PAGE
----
Billy Barty

Mr. Barty was born in Pennslvania on October 25, 1924. His family moved to Hollywood when he was three, where he immediately started working in the motion picture industry.

"My father carried me in his arms in front of the old Goldwyn studoies," he recalls,"and told me to do a head-spin for the director of 'Wedded Blister.' The director thought it was cute and put it in the movie."

Billy Barty has been in show business most of his life. He travelled extensively in vaudeville with an act called "Billy Barry and Sisters." "My father managed the business side of things and my mother looked after our daily needs. My sisters always complained because the billing never mentioned their names. I had two sisters-5'4" and 5'5"- and I was only about 2'8" in those days."

By the time he was ten, Billy had appeared in many films, playing the role of Mickey Rooney's kid brother in the Mick Maguire comedies and appearing in "Gold Diggers of 1933," "Footlight Parade" and other great Busby Berkely movies including "Nothing Sacred" and the original Warner Bros. production of "A Midsummer Night's Dream," in which Micky Rooney played Puck and Billy played Mustard Seed.

He took time off from performing to attend a professional school in Hollywood, along with such celeberties as Mickey Rooney and Jane Withers. "It was an accredited school," says Barty. "I finished my last two years of high school there before moving on to Los Angeles City College and, subsequently, Los Angeles State, where I majored journalism. I intended becoming a sports writer and annoucner, but I became involved with some amateur shows, and all of a sudden I was back in show business."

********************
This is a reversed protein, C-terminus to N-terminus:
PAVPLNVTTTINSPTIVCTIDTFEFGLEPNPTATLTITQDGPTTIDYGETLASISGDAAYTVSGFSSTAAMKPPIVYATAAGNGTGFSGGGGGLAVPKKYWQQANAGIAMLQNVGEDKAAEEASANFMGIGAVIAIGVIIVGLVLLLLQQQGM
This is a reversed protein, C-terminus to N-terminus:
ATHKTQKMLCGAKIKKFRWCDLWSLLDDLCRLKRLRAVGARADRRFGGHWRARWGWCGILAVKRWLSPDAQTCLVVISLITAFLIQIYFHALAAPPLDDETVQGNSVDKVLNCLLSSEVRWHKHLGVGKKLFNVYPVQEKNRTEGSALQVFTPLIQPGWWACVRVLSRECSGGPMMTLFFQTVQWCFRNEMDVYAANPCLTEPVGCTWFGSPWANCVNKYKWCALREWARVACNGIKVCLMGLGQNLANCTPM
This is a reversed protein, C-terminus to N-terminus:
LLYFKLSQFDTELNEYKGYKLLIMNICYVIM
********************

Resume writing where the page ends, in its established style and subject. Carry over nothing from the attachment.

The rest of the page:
He took a job in a local television series for NBC and, after doing some local television, found himself in New York doing a netwaork show. This was in 1950, and he's been going strong ever since.

In the past few years, after he had travelled for ten years with the late Spike Jones and his band, Billy Barty returned to movies with a role in John Schlesinger's "The Day of the Locust." He has since appeared in "W.C. Fields and Me" with Rod Steiger, "Foul Play" with Goldie Hawn, "Won Ton Ton, The Dog who Saved Hollywood," "Under the Rainbow" in which he played the villian, and "Willow" directed by Ron Howard.

Mr. Barty also appeared in England at the London Palladium with Donald O'Conner, singing, dancing, playing the drums and going comedy routines. In 1997, Mr. Barty teamed up with director Stanley Sheff once again for a special performance at the historic Orpheum Theater in downtown Los Angeles. Billy wowed the crowd with his vaudeville show before a sold out audience of over two thousand fans.

In 1957, Barty founded an organization called The Little People of America.